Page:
Wall Street's hot new scam: Shady banking consultants absolve the banks that pay them!

PricewaterhouseCoopers isn't just your friendly Oscars auditing firm. It's also got quite a swindle going

Published August 20, 2014 11:44AM (EDT)

The results of the Academy Awards balloting are carried up the red carpet by Price Waterhouse Coopers accountants Rick Rosas and Brad Oltmans, February 26, 2012.        (Reuters/Lucas Jackson)
The results of the Academy Awards balloting are carried up the red carpet by Price Waterhouse Coopers accountants Rick Rosas and Brad Oltmans, February 26, 2012. (Reuters/Lucas Jackson)

On Monday, New York’s top banking regulator, Benjamin Lawsky, announced an enforcement action against PricewaterhouseCoopers (PwC), the venerable auditing firm you might know from its work tabulating votes at the Academy Awards. But when it's not ensuring fairness in the best supporting actress race, PwC makes its money engaged in one of the most insidious practices in the financial industry – operating as a third-party “consultant” for major banks, with far more loyalty to the firms that hire them than the truth.

Over the past several years, one way banks have devised to get themselves out of trouble is to hire consultants to head up “independent” investigations into their operations. Because state and federal regulators often don’t have the resources for such an intense inquiry, the consultants often step in as a shadow regulator, performing the work of bank examiners. Regulators increasingly require independent consultant reviews as part of their enforcement actions. However, these consultants are typically handpicked and paid for by the bank they intend to examine.

The potential for abuse in that relationship is clear. If your promise of future work depends on a continued positive relationship with your employer, you’d be the last person willing to rat them out to the federal government for misconduct. And third-party consulting has become big business indeed, as well as a way station for ex-regulators wanting to make real money out of government.

One large consulting firm, Promontory Financial, was founded by Gene Ludwig, former head of the Office of the Comptroller of the Currency (OCC), the national bank regulator, under Bill Clinton. When SEC chairwoman Mary Schapiro left her position last year, she joined Promontory. When longtime OCC chief counsel Julie Williams retired, she joined Promontory (and a managing director at Promontory replaced her!). Top Promontory officials routinely make seven-figure salaries, and the banks don’t really pay for their objective analysis or advice. They’re paying for the credibility and influence of those ex-regulators. If Gene Ludwig or some other insider gives a bank a clean bill of health, it gives them a better chance to escape scrutiny unscathed.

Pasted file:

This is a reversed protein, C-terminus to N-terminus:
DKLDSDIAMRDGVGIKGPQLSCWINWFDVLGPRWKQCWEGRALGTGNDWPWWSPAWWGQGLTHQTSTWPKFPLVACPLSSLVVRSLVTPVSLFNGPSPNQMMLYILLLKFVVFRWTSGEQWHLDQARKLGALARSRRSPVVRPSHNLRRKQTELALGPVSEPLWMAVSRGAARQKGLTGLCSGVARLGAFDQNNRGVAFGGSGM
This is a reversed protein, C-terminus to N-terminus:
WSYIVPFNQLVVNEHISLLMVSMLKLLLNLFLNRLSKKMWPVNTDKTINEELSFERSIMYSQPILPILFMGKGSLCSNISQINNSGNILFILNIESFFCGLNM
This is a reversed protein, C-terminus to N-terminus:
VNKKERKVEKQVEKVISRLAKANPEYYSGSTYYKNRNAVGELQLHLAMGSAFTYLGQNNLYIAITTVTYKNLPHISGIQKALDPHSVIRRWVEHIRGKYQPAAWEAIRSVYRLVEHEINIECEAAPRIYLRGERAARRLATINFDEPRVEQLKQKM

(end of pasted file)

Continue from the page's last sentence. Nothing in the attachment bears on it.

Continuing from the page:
Promontory, PwC and other consultants were supposed to perform independent reviews of the foreclosure cases of 14 mortgage servicers, to determine the extent of errors, under an enforcement action by the OCC and the Federal Reserve. However, despite consultants being paid more than $2 billion by the banks, the reviews were a mess, eventually aborted in favor of tiny cash settlements for homeowners, as little as $300.

That discrepancy finally got the attention of Congress, who held hearings on bank consultants last April. The hearings focused on the lack of transparency in consulting contracts, and troubling hints of conflict of interest. The OCC promised to write clearer guidelines for consultants used in enforcement actions.

But nobody at the federal level bothered to investigate consultant activity to see whether it truly reflected objective analysis. So Lawsky, the head of New York’s Department of Financial Services (NYDFS), took the lead. He issued subpoenas to both PwC and Promontory last September, over their work for banks that facilitated illegal money-laundering transactions for countries under U.S. sanction, like Iran and Sudan.

The Bank of Tokyo-Mitsubishi UFJ hired PwC in 2007 to analyze its dollar-clearing operations. The report PwC eventually submitted did lead to the bank paying $250 million last year, due to at least 28,000 illegally cleared transactions with sanctioned countries and individuals. However, upon scrutinizing PwC’s work, NYDFS found that the consultant softened its report on Bank of Tokyo, at the bank’s request.